Around 45% of the energy used worldwide is used by electric motors. That’s a whole lot of electricity. It’s also why industrial energy efficiency has become such a hot topic. Reduced energy usage holds the key to improved environmental impact and lower operating costs.
Yet energy efficiency initiatives have historically been low on the priority list, often because:
- it's hard to identify which processes are the most inefficient, and therefore need the most attention.
- the short-term costs are high (installing inefficiency detection software, rightsizing motors, etc.).
- high levels of production take priority, regardless of cost.
New advances in condition monitoring are making industrial energy efficiency improvements far more achievable. SAM4 monitors the health of a motor by measuring current and voltage, which by extension means that SAM4 can also measure and detect inefficient processes. Traditional conditional monitoring techniques rely on vibration analysis to monitor the health of motors, and so are unable to offer the same efficiency improvement features.
Production managers are now turning to condition monitoring driven by current and voltage measurement to identify inefficiencies in industrial processes, so that maintenance teams can act quickly to rectify the inefficiency.
Why increased industrial energy efficiency is so important
Improved environmental impact
It goes without saying that the most important objective when improving industrial energy efficiency is to reduce environmental impact.
As important as it is, the conversation to justify spending money on this can be a difficult one, especially when there are more short-term pressing issues, and multiple stakeholders begging for budget.
Perhaps a more effective justification when there are multiple budgetary mouths to feed is that investment in improved energy efficiency can result in lower operating costs in the long run. This is especially the case as energy gradually becomes more expensive.
Improved brand image
This may seem like a self-serving reason to invest in improving industrial energy efficiency, but it is valid nonetheless. Reduced energy consumption is a hot topic, and a demonstrated effort to reduce energy use could be a way to stand out, encouraging consumers or businesses to engage with you rather than a competitor.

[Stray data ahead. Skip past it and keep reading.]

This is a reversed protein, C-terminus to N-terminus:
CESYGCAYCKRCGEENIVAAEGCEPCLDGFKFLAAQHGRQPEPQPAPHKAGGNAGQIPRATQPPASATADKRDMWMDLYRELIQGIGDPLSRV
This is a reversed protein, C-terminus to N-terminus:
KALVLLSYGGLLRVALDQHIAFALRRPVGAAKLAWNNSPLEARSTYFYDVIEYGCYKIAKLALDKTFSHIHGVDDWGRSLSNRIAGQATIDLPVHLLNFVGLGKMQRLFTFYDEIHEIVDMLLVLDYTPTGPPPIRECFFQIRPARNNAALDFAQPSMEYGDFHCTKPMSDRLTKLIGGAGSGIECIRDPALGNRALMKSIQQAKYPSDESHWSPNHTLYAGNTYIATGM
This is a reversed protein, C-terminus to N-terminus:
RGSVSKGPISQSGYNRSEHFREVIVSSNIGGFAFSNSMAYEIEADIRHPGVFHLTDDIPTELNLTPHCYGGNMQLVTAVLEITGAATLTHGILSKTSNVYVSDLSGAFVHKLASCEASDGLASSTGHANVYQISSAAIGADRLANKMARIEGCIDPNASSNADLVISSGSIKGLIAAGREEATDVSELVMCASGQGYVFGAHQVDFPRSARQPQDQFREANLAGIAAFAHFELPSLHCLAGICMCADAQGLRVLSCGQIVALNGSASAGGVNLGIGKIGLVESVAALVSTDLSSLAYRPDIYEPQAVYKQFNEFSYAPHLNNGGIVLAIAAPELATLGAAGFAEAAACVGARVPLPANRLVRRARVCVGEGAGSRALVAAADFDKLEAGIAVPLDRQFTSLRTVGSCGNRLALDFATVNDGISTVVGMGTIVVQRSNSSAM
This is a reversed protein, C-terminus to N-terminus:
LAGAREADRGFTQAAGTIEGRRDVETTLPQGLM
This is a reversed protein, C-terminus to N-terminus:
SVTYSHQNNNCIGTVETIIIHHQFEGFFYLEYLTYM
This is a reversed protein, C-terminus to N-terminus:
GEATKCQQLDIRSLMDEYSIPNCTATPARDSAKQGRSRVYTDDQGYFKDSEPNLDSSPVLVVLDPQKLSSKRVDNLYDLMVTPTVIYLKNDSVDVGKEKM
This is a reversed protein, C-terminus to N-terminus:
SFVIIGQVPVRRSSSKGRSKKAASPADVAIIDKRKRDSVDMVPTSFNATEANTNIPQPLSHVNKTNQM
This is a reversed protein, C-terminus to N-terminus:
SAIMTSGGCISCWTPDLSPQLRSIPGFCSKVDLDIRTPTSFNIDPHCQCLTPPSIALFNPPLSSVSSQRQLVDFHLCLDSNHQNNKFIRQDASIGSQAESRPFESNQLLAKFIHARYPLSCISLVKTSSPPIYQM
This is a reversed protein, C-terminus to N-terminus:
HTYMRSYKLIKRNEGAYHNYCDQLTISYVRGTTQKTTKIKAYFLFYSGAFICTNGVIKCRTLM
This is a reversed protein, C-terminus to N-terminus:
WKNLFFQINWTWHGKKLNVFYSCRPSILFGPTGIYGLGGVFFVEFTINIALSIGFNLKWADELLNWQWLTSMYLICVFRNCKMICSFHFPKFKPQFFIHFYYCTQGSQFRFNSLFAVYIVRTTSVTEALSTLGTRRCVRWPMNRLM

How condition monitoring can help improve industrial energy efficiency
As noted above, electric motors consume a huge amount of electricity worldwide, and so even a few, small concentrated efforts can make a difference. Below are a few ways that condition monitoring can help reduce energy consumption in industrial environments.
According to research, properly maintained motors consume up to 15% less energy. SAM4 can be used to detect developing faults (which cause motors to run less efficiently), so they can be fixed as soon as conveniently possible.
Re-engineering inefficient processes
Consider a scenario with two very large drainage pumps. They operate at 80% of capacity in the autumn and winter, as the most rain falls in those seasons. During spring and summer, they both run at 40%.
A relatively quick way to reduce energy waste would be to operate one pump at 80% in the spring and summer instead of two at 40%.
Although this might be a simple example, the point stands. By combining domain knowledge, process knowledge, and power consumption and load measurements provided by monitoring systems, it's often possible to identify new ways to increase process efficiency.
You don’t need a sledgehammer to crack a nut, and the same applies to the use of electric motors. Selecting a motor that matches the load is an important step in improving electrical motor efficiency.
The efficiency of a motor is at its greatest when it runs between 60% and 80% of rated power. The motor will become gradually less efficient as the load is lowered, and will become significantly less efficient when operating at a load below 35–40%. By replacing inefficient motors with more appropriately sized motors, the total energy consumption of a plant could be significantly reduced.
When rightsizing motors, it's also important to balance the long-term effects of rightsizing with the short-term costs. For example, replacing an oversized and inefficient motor before it shows signs of a fault will incur a cost—but in the long term, the plant will save both money and energy by using a motor that's better suited to the process.
Request a demo
If you're interested in finding out more about how SAM4 condition monitoring could help your plant become more energy efficient, sign up for a demo here.